The wind has calmed down a little and the hatch to the cabin can stay open. Also I can sit on the deck and easily check on everything without getting showered by waves which is great. But as far as the flying fishes business is about they keep jumping aboard Guppy. I have no idea what I did to them but they just keep on bullying me! I was enjoying the sun today and a whopper one of those hit me right on the head. I wouldn’t have been sitting where I was, the flying fish would have landed right inside the cabin again! The waves are still high but Guppy has mega-fun sailing them so it looks like we will come in Sint Maarten earlier than expected.
DEATH WISHES AGAINST LAURA ON DUTCH TV
Onder het mom van amusement uiteraard. Want iemand die iets van haar leven probeert te maken, succes heeft die moet je als goed personeelslid van een linkse, Nederlandse omroep vanuit de grond van je hart haten.
Google Translation – Under the guise of entertainment, of course. For someone who has something of her life trying to create success that you have a good staff member of a leftist, Dutch broadcasting from the bottom of your heart hate.
So you roll. Mauro hopeless asylum seeker may remain, but successful sailing girl Laura to death.
The wind keeps pulling us ahead. Happily the waves are longer now so less of them end up in the cockpit which makes my life aboard much more comfortable. Guppy is going like a spear with the small jib, mainsail reefed and the mizzen up so by tomorrow the distance to Sint Maarten will be down to three-digit… more here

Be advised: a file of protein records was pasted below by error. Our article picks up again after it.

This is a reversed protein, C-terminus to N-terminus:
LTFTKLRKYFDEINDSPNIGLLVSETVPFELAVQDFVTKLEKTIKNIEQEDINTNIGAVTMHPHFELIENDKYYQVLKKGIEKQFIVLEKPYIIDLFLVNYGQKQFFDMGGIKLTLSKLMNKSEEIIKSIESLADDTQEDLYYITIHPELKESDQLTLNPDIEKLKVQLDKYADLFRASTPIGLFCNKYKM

“I don’t think the next stage will be won by boat speed, it will be won by being smart and keeping the boat in one piece and going the right way.”
In this issue:
Laura Dekker – heading for New Zealand,
Kiwi Class 40,
Volvo Ocean Race – leg 3 – where are they now?
Grant Dalton – latest blog news here,
ISAF – London 2012 Olympic Games in Women’s Match Racing Teams announced,
Jessica Watson to sail in Three Peaks Race,
Victorian 29er skipper Tess Lloyd – remains in an induced coma,
Sailing Anarchy Innerview – Brian Thompson, Banque Populaire V – World Record,
Prada AC 45 – Auckland,
2012 International Association for Disabled Sailing (IFDS) World Championships,
GOR – MOB,